A Doctor of Osteopathic Medicine, also known as a DO, believes in the philosophy that the mind/body/spirit are interrelated and dependent upon one another for good health. Osteopathic physicians combine the holistic needs of the patient with the current practice of modern medicine and when appropriate, also incorporate osteopathic manipulative treatment into the regimen of patient care. Many osteopathic physicians have established their practices in primary care areas of medicine but can choose a specialty like internal medicine, pediatrics or obstetrics.
Students should consult with advisors to help plan a course of study that complies with the requirements for admission to the schools of osteopathic medicine of the student’s choice. In general, schools of osteopathic medicine will require coursework (usually one year each) in biology, chemistry, organic chemistry, physics, and mathematics; these should be courses that the major would take rather than survey courses intended for non-majors. In addition, most schools of osteopathic medicine will require additional coursework in biochemistry, genetics, physiology, and statistics, along with coursework in English, humanities, and the social sciences. A pre-osteopathic medicine student at USD may use the suggested curriculum for the pre-medicine program as a guide in completing prerequisites. However, students should also contact the individual osteopathic medical school about requirements specific to that school.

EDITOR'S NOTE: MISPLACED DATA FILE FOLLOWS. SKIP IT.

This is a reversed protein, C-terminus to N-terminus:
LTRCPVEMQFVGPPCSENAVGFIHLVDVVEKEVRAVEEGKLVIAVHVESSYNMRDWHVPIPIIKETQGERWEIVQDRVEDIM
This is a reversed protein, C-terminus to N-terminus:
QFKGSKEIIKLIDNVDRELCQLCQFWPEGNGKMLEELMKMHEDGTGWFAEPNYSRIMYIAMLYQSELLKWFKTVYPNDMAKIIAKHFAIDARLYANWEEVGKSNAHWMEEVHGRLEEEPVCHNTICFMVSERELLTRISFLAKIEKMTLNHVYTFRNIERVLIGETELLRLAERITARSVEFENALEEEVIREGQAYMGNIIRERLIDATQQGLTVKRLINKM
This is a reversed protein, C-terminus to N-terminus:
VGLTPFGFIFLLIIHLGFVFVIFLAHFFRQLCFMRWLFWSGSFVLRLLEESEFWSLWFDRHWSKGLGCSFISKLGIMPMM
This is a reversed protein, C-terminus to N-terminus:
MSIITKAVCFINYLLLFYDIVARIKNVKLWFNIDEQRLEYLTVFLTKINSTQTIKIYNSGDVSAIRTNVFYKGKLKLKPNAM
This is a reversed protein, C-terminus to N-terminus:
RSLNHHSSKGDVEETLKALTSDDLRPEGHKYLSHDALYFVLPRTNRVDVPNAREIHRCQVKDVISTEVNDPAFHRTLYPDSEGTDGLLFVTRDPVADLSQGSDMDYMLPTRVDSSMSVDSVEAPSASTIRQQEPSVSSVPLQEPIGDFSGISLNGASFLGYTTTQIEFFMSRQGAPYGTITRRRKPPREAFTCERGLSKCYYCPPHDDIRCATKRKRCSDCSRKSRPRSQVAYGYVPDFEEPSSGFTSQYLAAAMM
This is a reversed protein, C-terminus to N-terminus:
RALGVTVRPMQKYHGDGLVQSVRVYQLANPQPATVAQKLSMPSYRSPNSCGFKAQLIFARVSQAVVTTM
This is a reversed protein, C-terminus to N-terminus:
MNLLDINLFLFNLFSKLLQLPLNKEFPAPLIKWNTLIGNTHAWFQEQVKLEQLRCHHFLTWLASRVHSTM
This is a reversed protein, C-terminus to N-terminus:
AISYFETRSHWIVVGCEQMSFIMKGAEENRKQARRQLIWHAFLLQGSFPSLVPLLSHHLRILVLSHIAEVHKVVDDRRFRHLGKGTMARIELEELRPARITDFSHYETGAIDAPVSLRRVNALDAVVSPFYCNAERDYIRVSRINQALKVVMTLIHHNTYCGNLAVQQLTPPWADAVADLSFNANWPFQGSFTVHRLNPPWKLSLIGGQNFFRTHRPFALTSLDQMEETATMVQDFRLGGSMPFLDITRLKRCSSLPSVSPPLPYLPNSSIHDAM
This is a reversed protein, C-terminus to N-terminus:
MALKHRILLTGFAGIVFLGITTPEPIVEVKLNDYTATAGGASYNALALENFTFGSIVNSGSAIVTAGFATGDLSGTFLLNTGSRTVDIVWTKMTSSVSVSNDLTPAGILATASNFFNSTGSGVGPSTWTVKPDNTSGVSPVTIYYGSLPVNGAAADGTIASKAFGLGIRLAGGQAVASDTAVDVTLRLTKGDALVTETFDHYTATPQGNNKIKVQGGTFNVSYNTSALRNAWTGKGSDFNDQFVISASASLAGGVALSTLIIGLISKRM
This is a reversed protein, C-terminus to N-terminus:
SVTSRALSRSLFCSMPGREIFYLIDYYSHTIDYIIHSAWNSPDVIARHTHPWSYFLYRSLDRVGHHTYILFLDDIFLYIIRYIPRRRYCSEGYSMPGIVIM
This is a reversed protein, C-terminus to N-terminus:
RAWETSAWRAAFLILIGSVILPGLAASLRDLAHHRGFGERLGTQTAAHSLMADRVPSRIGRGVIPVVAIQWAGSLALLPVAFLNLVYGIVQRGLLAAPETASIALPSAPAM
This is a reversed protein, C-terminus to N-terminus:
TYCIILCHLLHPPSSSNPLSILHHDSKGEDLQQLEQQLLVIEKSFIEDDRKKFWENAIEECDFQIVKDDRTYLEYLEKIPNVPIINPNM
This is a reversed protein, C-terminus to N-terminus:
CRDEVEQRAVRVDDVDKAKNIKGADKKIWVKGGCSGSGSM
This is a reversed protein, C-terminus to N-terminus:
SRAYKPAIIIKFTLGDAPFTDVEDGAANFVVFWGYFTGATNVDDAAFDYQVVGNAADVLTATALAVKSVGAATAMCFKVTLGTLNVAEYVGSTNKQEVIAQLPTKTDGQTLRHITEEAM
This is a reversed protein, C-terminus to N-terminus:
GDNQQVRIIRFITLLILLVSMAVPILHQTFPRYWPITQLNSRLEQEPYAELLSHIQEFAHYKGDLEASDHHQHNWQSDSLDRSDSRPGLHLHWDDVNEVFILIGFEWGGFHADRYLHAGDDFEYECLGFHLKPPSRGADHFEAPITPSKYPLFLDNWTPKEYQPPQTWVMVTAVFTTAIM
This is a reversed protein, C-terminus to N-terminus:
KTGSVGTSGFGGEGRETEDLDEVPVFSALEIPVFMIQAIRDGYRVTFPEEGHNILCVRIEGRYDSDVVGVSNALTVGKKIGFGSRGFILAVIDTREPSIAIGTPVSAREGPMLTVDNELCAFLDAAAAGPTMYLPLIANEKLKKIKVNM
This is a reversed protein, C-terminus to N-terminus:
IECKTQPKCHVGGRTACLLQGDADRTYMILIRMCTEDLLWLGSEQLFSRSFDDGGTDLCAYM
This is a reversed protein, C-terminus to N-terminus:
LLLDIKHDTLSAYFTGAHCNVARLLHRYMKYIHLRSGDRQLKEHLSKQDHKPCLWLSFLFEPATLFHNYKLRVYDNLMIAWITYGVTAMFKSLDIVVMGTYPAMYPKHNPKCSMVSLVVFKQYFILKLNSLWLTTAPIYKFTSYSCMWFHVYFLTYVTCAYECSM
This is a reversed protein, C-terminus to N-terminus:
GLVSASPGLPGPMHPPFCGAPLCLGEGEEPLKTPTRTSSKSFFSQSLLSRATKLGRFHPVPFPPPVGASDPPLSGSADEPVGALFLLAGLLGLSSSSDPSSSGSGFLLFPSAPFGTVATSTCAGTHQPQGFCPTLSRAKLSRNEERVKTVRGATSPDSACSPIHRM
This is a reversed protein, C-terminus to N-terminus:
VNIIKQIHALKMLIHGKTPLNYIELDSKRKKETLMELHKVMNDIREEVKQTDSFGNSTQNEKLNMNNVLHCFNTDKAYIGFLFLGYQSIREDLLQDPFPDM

Generally, schools of osteopathic medicine require at least 90 semester hours of coursework and students are encouraged to obtain the Bachelor’s degree. The student is free to major in any area of interest. Admission to a school of osteopathic medicine is based upon such qualities as academic preparation, scores on the Medical College Admission Test (MCAT), character and general fitness for the field of osteopathic medicine. Students may apply to colleges of osteopathic medicine by filing an American Association of Colleges of Osteopathic Medicine Application Service (AACOMAS) application.
For more information contact: American Association of Colleges of Osteopathic Medicine (http://www.aacom.org); Academic & Career Planning Center, 605-658-3600; Pre-Med Advisor, 605-658-6328, Health Professions Advisors, 605-658-6326 or 658-6334 or by visiting the following web site: http://www.usd.edu/admissions.
College of Arts & Sciences/Associate Dean for Academics
Arts & Sciences 110